Sara Creta is an award-winning photojournalist and documentary filmmaker, with extensive experience investigating human rights abuses. Over the past years, she documented on-the-ground conditions in forced migration situation, human rights violation, crisis management and cultures in transition.

Her work has appeared on The New York Times, BBC, Al Jazeera English, RTE, Arte, NRK, ZDF, Channel 4, The Guardian, Middle East Eye, Euronews and The New Humanitarian among other publications.

Sara’s recent bodies of work in Libya include “Libya, No Escape from Hell” a 60 minutes-long documentary for ARTE filmed in Libya on the entire detention system and the role of the militias; a joint-investigation by Lighthouse Reports, Der Spiegel, ARD, Liberation and Il Domani on the role played by Frontex air surveillance assets in the intercepting and returning asylum-seekers to Libya and “The Ship That Stopped 7,000 Migrants, and Smuggled 700,000 Cigarettes” for The New York Times, an investigation on an Italian warship that was deployed to Tripoli to help combat people-smugglers.

In 2019, she was in Sudan to cover the uprising for the ARTE, a Franco-German free-to-air television network and she co-authored a 22 minutes documentary on Women’s stories from the frontline of Sudan’s revolution.

In the past, she has worked with the German Television ZDF on a documentary about Libya and EU policies; on a documentary series on migration in the Mediterranean for NRK, television in Norway; filmed at the border between Morocco and Spain with RAI, Italian television.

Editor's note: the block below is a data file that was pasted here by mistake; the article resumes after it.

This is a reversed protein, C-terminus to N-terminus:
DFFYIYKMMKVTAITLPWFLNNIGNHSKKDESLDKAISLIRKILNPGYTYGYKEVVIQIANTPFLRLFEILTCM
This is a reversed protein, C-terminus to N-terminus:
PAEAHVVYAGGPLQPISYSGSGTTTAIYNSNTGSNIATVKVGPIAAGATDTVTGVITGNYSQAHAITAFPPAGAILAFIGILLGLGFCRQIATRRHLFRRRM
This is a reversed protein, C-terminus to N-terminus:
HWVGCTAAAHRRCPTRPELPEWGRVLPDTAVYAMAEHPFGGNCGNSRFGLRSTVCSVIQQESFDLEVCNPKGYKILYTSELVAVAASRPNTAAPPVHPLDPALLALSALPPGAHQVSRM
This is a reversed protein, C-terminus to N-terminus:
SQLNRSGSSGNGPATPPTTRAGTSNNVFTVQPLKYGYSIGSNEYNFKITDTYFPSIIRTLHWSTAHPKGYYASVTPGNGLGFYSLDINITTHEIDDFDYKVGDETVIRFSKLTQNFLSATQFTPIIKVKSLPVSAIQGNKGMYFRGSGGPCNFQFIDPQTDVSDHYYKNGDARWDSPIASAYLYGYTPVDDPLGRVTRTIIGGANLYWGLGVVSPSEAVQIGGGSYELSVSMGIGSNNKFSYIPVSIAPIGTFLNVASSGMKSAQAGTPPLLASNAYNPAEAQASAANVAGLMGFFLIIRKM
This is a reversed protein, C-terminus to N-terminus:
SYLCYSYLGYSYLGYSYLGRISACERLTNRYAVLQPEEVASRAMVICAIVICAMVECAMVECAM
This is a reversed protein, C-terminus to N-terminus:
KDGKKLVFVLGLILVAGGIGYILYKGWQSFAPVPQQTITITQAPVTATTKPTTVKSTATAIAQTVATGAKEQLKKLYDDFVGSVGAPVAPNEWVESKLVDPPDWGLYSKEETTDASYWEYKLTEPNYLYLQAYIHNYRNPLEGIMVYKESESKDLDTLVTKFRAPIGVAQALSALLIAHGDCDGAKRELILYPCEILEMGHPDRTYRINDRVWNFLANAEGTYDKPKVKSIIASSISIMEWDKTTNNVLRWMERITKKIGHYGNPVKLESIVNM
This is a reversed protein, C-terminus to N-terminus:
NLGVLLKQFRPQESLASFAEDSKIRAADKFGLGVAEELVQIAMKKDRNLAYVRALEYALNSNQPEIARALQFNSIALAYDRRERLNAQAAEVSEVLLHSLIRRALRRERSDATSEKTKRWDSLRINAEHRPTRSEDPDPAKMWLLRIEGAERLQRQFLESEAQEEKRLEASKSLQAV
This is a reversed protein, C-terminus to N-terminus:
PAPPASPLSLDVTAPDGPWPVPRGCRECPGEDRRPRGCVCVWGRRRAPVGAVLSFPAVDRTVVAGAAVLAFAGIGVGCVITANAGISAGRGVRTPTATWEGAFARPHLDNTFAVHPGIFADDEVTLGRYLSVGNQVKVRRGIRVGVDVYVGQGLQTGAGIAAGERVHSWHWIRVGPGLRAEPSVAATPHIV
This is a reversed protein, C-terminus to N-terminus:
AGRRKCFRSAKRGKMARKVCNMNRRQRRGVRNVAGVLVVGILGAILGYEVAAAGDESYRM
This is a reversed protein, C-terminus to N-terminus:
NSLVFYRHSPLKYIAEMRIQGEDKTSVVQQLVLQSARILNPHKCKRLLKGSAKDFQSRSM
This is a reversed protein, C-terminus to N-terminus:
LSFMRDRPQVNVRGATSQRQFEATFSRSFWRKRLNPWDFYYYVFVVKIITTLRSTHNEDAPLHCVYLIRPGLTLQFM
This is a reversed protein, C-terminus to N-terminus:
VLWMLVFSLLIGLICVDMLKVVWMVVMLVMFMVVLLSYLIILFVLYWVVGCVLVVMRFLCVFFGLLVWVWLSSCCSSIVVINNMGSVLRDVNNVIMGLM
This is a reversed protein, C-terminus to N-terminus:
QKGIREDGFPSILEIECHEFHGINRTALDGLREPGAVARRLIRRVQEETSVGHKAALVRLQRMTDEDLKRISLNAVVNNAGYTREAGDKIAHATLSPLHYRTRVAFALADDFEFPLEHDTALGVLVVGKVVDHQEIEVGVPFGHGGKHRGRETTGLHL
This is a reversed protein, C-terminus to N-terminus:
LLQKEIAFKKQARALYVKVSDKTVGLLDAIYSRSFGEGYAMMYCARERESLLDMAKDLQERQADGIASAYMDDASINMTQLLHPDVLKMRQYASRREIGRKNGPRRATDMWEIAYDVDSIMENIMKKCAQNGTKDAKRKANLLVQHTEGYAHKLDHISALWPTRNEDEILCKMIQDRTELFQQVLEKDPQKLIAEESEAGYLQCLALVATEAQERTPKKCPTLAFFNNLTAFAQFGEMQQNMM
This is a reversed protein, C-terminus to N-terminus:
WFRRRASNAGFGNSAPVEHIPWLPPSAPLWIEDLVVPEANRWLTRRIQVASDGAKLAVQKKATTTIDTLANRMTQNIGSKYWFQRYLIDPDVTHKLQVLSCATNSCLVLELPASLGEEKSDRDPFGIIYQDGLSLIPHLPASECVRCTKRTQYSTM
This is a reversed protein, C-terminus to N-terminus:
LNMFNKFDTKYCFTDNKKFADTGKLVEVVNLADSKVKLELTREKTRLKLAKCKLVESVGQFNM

She has been working in the field with Médecins Sans Frontières/Doctors Without Borders in humanitarian contexts like Libya, Chad, Democratic Republic of Congo and Bangladesh. In 2016, as part of MSF’s campaign to highlight the deadly routes refugees and migrants are taking to Europe, she spent 4 months on a search and rescue vessel in the Mediterranean Sea.

Striking imagery in her archives include counties like Brasil, Argentina, Paraguay, Morocco, Sudan, Cameroon, Libya, Tunisia, Palestine, Gaza, Nigeria, Burkina Faso, DRC, Uganda, Rwanda, Lake Chad and Bangladesh.


She studied journalism at Universities in Greece, Brazil and Morocco. With a Master’s degrees in International cooperation and protection of Human Rights (2015, cum laude) from the University of Bologna, she focuses much of her research on internet governance with a focus on the impact of Internet policy on human rights. She’s investigating how dissident actors use internet technologies in affecting political action vis-a-vis the horn of Africa region and politics. Recently, she has been awarded a research fellowship in journalism at the Institute for Future Media and Journalism, Dublin City University.

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